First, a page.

Tiffany & Co., Silver Five-Piece Tea & Coffee Service, Civil War Period Presentation

MARK OF WILLIAM GALE FOR TIFFANY & CO., NEW YORK

Tiffany & Co., Silver Five-Piece Tea & Coffee Service, Civil War Period Presentation

PRESENTED TO Brig. Gen. Egbert L. Vile / Military Governor of Norfolk VIRGINIA / by the Loyal Citizens as a Mark / of their respect and esteem / July 4th 1863

TIFFANY & Co. G 8576 G
ENGLISH STERLING
925-1000
6
550 BROADWAY. N -Y

William Gale for Tiffany & Co. Five Piece Sterling Presentation Tea and Coffee Service, c. 1863, comprising baluster form coffeepot, teapot, kettle on stand with burner, covered sugar, and lidded milk jug, all chased and embossed all over with dense ivy vines on stippled ground, with crabstock handles, beaded rims, each with two roundel reserves to sides of body, one engraved with presentation inscription dated 1863.
The mark is struck “G” twice [centering the pattern number] for William Gale who was one of the great New York City silversmiths that created silver retailed by Tiffany [under their trademark] before they fabricated their own.

It is intriguing to imagine that then Brigadier General Viele’s thoughts must have been with his colleagues, and former West Point alumni, while he was receiving this tea and coffee service from the citizens of Norfolk on July 4, 1863. That very day is considered the most pivotal single day in the history of the Civil War, with the Confederacy suffering two of its worst defeats. On July 4, 1863, not only did a badly defeated Lee retreat from Gettysburg after three bloody days of battle, but General Pemberton surrendered to General Grant at the fall of Vicksburg. The South never fully rallied from these two massive defeats.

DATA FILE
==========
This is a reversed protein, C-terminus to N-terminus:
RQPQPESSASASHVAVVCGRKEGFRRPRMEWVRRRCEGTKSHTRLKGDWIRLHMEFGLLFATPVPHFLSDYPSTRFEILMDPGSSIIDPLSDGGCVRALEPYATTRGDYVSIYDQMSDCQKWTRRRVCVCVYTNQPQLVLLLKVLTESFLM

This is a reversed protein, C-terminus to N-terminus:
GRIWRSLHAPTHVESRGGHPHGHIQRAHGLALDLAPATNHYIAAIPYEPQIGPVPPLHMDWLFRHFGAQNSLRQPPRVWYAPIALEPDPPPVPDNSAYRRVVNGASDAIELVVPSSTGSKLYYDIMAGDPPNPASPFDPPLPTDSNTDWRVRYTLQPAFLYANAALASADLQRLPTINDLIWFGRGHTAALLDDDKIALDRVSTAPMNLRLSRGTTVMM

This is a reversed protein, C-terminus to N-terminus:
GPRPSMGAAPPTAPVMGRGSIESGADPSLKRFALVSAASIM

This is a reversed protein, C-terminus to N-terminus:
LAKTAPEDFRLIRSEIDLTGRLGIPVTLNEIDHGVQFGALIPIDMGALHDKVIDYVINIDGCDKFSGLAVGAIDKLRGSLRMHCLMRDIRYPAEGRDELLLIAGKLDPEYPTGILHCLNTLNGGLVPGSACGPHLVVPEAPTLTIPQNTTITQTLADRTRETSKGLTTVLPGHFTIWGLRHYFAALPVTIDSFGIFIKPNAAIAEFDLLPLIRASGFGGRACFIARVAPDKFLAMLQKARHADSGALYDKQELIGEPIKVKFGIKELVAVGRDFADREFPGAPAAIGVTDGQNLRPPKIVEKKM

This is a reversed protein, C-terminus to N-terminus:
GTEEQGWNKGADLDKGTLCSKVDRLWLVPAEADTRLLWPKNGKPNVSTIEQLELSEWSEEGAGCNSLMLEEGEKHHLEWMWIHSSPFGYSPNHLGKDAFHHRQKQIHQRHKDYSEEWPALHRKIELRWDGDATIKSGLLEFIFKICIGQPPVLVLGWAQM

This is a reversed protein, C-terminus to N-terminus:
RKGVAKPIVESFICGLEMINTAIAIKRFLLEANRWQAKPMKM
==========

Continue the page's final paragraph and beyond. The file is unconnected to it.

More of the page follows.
Civil War Union Brigadier General, US Congressman. He graduated from the United States Military Academy at West Point, New York, in 1847, served in the Mexican War and on the Western frontier before resigning in 1853. Becoming a civil engineer, he supervised the creation of New York City, New York’s Central Park in Manhattan, and Prospect Park in Brooklyn. Returning to the Army after the outbreak of the Civil War, he was promoted to Brigadier General, US Volunteer. In April 1862 he commanded the forces and reduction of Fort Pulaski on the Savannah River in Georgia, and after the capture of Norfolk, Virginia, in May 1862, he served there as military governor until October 1863. He resigned from the Army on October 20, 1863, returning to his civilian engineer profession. His “Topographical Atlas of the City of New York City”, published in 1876, is still used by New York City engineers. He was elected as a Democrat to represent New York’s 13th Congressional District in the United States House of Representatives, serving from 1885 to 1887. Interestingly he had a fear of being buried alive and had a buzzer installed in his mausoleum which if pressed by him would alert someone in the cemetery office to come and let him out. Interred in the mausoleum after he passed away in 1902, after twenty years the buzzer wire was finally cut.

Estimated Year: 1863

Measurement: Coffeepot ht. 12 3/8 in., approx. 175 troy oz.

Item Condition: Very good condition displays well; some dents repaired by Tiffany & Co. c. 1980. Coffeepot with slight dent to finial. Kettle missing one pin attaching it to stand; burner unmarked and lacking lid; trivial light usage wear.

Price: $14,500

SKU 925-56

For More Information, Please Contact David Hillier at 978-597-8084 or email drh@aaawt.com.

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